Diepenbrock had close contact with the Belgian composer Charles Smulders (1863-1934) and they criticised each other’s new works. Diepenbrock asked Smulders twice (in letters of 5 and 28 October 1898) whether the Hymne voor viool en piano (Hymn for Violin and Piano) would be suitable for turning into a violin solo with orchestral accompaniment. (BD III:65,73) Smulders suggested that it might be a good idea to let all the violins play the melody as the piece appears to breathe a collective spirit (chanter une âme collective). (BD III:79) This appealed to Diepenbrock’s ideal image of society: the community as he thought it had been in the Middle Ages. Diepenbrock immediately followed Smulders’ suggestion; he completed the score on 6 January 1899.
This orchestral version of the Hymne was performed before the version for violin and piano. After the premiere in the Concertgebouw on 20 April 1899 – Smulders’ symphonic poem Adieu, Absence et Retour (Farewell, Absence and Return) was also then performed for the first time – Diepenbrock characterised his work to Smulders as
a lyrical speech. (BD III:139) Some critics clearly identified this intention. After the second performance on 23 April, Anton Averkamp wrote about the piece in the Dutch weekly newsmagazine De Amsterdammer:
In Diepenbrock’s Hymn one is immediately taken by the striking and beautifully defined motive that opens the work without any introduction. Diepenbrock calls his work Hymn; indeed, it is a song of praise without words and every strophe breathes the same spirit; they all present the main theme, sometimes in its original form, sometimes varied to some extent, but always ending with a free and unrestrained cadence. Until now Diepenbrock had always expressed himself as a vocal composer, but this time he has felt the need to clothe his thoughts in an instrumental robe; however, a robe in which the singer does not renounce himself, because in the form as well as in the melody and rhythm one can recognise the composer of heartfelt songs, which move one because of the truth through which they have sprung from the poet’s soul. (BD III:552-553)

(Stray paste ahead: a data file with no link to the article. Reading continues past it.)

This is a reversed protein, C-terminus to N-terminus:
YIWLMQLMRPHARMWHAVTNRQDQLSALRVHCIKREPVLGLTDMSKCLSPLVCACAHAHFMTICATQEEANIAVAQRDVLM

As point of criticism Averkamp put forward that
the frequent use of the motive requires an even greater richness of colour. Other critics also expressed themselves in a similar way.
The orchestration of the Hymne formed the impetus for Diepenbrock’s symphonic songs on texts by Novalis (RC 49 and RC 50).